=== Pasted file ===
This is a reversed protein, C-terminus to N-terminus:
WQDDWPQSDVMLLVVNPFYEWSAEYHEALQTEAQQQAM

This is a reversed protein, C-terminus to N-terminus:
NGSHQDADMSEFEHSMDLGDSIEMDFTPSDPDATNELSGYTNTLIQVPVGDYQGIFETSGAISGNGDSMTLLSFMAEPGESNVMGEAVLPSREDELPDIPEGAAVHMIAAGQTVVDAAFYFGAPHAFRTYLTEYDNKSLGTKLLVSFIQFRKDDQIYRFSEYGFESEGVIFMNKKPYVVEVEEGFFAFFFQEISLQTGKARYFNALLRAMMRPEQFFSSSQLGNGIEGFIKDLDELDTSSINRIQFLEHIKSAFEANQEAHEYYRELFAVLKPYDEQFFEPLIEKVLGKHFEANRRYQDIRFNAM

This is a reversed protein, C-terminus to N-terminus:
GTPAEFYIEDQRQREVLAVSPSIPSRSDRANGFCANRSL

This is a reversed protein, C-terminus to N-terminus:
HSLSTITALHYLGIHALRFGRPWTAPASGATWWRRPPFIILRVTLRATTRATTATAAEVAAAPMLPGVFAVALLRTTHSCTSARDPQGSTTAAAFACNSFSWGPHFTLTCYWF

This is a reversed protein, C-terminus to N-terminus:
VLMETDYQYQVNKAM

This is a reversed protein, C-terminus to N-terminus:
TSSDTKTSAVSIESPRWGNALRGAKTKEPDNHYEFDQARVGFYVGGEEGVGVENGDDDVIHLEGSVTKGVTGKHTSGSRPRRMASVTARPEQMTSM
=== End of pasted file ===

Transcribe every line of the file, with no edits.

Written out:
This is a reversed protein, C-terminus to N-terminus:
WQDDWPQSDVMLLVVNPFYEWSAEYHEALQTEAQQQAM

This is a reversed protein, C-terminus to N-terminus:
NGSHQDADMSEFEHSMDLGDSIEMDFTPSDPDATNELSGYTNTLIQVPVGDYQGIFETSGAISGNGDSMTLLSFMAEPGESNVMGEAVLPSREDELPDIPEGAAVHMIAAGQTVVDAAFYFGAPHAFRTYLTEYDNKSLGTKLLVSFIQFRKDDQIYRFSEYGFESEGVIFMNKKPYVVEVEEGFFAFFFQEISLQTGKARYFNALLRAMMRPEQFFSSSQLGNGIEGFIKDLDELDTSSINRIQFLEHIKSAFEANQEAHEYYRELFAVLKPYDEQFFEPLIEKVLGKHFEANRRYQDIRFNAM

This is a reversed protein, C-terminus to N-terminus:
GTPAEFYIEDQRQREVLAVSPSIPSRSDRANGFCANRSL

This is a reversed protein, C-terminus to N-terminus:
HSLSTITALHYLGIHALRFGRPWTAPASGATWWRRPPFIILRVTLRATTRATTATAAEVAAAPMLPGVFAVALLRTTHSCTSARDPQGSTTAAAFACNSFSWGPHFTLTCYWF

This is a reversed protein, C-terminus to N-terminus:
VLMETDYQYQVNKAM

This is a reversed protein, C-terminus to N-terminus:
TSSDTKTSAVSIESPRWGNALRGAKTKEPDNHYEFDQARVGFYVGGEEGVGVENGDDDVIHLEGSVTKGVTGKHTSGSRPRRMASVTARPEQMTSM